A DISABLED dad who suffers from crippling arthritis has hit out over the introduction of a new school camera car.
Ian Crick drives his four-year-old daughter Kelsey to Eldon Grove School, in Hartlepool.
He used to drop her off at the school gates so he didn’t have to get out of his Citroen C4 car.
But he has critcised a new camera car which has been put in place by Hartlepool Borough Council to fine illegal and irresponsible drivers on the school run.
Ian is worried about how he will see Kelsey into school without having to park up, possibly hundreds of yards away, and walk her into the premises.
Ian said he parked in Elwick Road for fear of being fined on Monday’s school run and used his walking stick to get Kelsey to the gates.
But he suffered extreme pain for hours after and was unable to sleep until after 4.30am the next day.
Ian would like a number of disabled bays at the school gates for people in a similar situation to himself, or exemption from parking restrictions outside the school for the couple of minutes he drops off his daughter.
The 42-year-old, of Windsor Street, said: “This new camera car is going to have a massive effect on me and I’m really worried how I’m going to manage every day. Before the council brings in these new measures they should think about disabled people.
“It makes me annoyed to think I’m making my condition worse because of this.” Today, however, after hearing of Ian’s dilemma, Hartlepool Borough Council and Eldon Grove’s headteacher said they would help Mr Crick and find a solution.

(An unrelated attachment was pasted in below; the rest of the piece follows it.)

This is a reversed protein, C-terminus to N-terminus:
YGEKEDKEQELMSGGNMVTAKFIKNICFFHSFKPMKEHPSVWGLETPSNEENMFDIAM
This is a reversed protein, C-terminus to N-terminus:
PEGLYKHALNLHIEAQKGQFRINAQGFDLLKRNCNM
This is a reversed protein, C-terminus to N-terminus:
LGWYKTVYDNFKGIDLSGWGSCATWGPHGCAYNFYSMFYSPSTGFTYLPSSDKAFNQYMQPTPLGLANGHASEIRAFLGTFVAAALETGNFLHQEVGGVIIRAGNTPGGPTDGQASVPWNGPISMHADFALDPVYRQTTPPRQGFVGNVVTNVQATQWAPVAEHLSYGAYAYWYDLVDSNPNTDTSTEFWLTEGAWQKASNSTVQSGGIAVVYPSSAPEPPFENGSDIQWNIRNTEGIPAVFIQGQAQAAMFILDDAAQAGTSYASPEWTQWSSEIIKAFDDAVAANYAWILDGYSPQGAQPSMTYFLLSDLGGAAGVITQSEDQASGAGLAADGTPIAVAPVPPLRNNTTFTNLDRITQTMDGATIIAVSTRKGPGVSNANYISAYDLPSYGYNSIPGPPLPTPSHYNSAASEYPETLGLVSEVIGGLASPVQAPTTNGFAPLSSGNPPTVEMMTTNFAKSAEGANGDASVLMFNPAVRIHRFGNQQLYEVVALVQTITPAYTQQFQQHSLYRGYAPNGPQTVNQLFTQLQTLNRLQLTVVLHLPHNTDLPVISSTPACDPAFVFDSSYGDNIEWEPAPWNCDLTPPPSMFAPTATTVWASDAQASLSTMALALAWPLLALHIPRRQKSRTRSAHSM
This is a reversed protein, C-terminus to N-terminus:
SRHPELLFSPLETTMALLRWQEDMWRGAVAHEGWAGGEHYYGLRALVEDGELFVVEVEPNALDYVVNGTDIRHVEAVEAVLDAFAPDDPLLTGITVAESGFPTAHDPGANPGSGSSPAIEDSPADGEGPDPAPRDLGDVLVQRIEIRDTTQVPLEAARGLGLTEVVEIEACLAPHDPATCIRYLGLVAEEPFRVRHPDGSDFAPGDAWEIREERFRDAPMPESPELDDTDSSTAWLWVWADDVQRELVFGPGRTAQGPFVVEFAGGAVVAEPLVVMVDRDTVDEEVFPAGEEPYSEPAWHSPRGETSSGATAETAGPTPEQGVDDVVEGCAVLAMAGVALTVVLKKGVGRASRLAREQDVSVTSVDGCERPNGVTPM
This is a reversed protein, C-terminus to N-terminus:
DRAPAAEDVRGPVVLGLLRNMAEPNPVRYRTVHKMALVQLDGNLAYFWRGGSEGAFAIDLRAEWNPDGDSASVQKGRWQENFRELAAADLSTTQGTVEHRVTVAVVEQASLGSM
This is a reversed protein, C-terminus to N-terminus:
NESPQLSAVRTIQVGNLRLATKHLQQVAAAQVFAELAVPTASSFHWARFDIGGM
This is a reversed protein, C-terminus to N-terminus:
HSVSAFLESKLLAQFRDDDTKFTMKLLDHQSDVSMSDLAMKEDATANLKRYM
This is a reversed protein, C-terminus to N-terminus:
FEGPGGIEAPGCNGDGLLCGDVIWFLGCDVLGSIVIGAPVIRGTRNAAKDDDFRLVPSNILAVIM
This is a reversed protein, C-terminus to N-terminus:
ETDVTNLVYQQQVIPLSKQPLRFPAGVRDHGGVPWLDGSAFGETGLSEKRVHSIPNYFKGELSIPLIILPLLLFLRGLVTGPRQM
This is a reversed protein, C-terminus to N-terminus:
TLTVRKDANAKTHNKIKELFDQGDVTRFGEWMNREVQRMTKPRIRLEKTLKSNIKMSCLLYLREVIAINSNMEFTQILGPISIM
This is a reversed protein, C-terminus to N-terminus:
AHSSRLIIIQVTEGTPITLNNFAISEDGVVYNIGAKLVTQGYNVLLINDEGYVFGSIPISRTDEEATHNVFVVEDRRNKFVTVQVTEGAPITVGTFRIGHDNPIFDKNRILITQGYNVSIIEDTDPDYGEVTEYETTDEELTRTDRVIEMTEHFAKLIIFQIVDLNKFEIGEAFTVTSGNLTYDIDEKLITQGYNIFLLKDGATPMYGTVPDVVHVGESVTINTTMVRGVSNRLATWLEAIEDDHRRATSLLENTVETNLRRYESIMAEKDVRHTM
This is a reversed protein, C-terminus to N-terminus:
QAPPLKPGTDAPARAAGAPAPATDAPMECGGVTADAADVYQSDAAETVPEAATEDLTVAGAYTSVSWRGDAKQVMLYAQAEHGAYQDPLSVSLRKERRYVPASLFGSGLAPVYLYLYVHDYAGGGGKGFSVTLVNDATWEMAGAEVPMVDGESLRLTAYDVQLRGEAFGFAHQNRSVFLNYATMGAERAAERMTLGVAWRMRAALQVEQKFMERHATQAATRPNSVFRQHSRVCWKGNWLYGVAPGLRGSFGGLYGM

Mike Blair, the council’s highways, traffic and transportation manager, said: “Most of our schools were designed decades ago when there were fewer cars.
“We constantly review parking and safety around schools and will be pleased to liaise with Mr Crick and the school to see whether a solution can be found.”
Headteacher Julie Deville said: “The safety of all our pupils is a top priority.
“I will be more than happy to work with Mr Crick and the council to see if we can address this issue.”
Ian, a father of four other children aged 19, 16, 14 and 10, takes 29 tablets each day to cope with the pain and effects of his illnesses which include a severe form of arthritis, ankylosing spondylitis (inflammation and fusing of the bones).
He also has an erratic heartbeat which leaves him weak and short of breath.
Ian is awaiting two hip replacements and should use a wheelchair but he is trying to get away with staying mobile with a walking stick for as long as he can.
His wife, Julie, 38, suffers from anxiety and panic attacks, and cannot get out of the car on her own to take Kelsey into school if Ian has to park away from the school gates.
On good days she can take Kelsey into the school if he can park at the main entrance and watch them walk in.
The camera car will be patrolling all the town’s schools in the clampdown on unsafe parking.